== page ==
I remember the first time someone talked to me about brain surgery. Shortly after David received his diagnosis of epilepsy, the epilepsy nurse explained the treatment options available.
She mentioned brain surgery and that the doctors had already talked about David as a possible candidate for brain surgery.
“Wait. What? Did you just say brain surgery? For my son?!”
We had an in depth discussion of how brain surgery is used to treat epilepsy. Every few minutes I found myself thinking, “Am I really having a discussion about brain surgery for my child?”
A little over a year later, here we are. The night before brain surgery. Tomorrow morning, a neurosurgeon will remove a portion of my child’s brain! Who does that?!
I feel like I have now become a “friend of a friend” or “someone I know.” It’s always a “friend of a friend” who has something extreme happen in their life, right? Or “someone I know” had a situation you only HEAR about. But those aren’t real people, are they?
All of those people I’ve seen at the park or at a store who my instincts say are different than me because they look differently than me or because they are in a location that somehow separates them from me…all of those people are just like me. Actually, they ARE me; people with lives and other children and jobs and school and homework and soccer practice. They are parents who love their children, who want the best for them. They are living life the best way they can. They are simply dealing with challenges that look differently than my challenges.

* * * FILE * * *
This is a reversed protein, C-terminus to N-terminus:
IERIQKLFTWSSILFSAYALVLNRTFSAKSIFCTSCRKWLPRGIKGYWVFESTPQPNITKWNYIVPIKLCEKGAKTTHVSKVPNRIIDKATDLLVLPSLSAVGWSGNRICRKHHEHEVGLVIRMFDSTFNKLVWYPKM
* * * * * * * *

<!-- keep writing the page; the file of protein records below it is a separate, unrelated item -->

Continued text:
This morning, we met with the neurosurgeon. Brain surgery is fascinating. Did you know they don’t CUT the brain? They use suction to create a division of brain tissue. He said brain tissue is like Jell-O. In order to avoid bleeding, they suck it instead of cutting it. Fascinating. The brain also does not scar. Once brain tissue is removed, a water substance fills in the gap. Who knew?! (Obviously, I never took anatomy or other related classes.)
The spot they will remove tomorrow they described as an iceberg. They can identify only the tip of the iceberg, but cannot see how deeply the bad brain tissue penetrates. (In the picture, the arrow is pointing to the tip of the iceberg.) They will remove 10% of David’s frontal lobe on the right side of his brain. A water-like substance will fill in the space. The type of lesion they are removing is called cortical dysplasia. It is basically a malformation of brain tissue. The only thing this type of lesion does is cause seizures. They said there is a 70% chance that David can live a seizure-free life. We’ll take it.
I’m thankful to live in a time of advanced knowledge and technology. I’m thankful for the book “Gifted Hands” that helped me feel better about brain surgery. I’m thankful for a husband who stands at my side as we face this challenge. And I’m thankful for the courage of a 5-year old boy who trusts his parents; who will allow doctors to do what needs to be done; who helps nurses as they give him medicine; who hangs out with probes attached to his head without complaining; who prays that Heavenly Father will fix his seizures, trusting that He will fix them.
Here we go….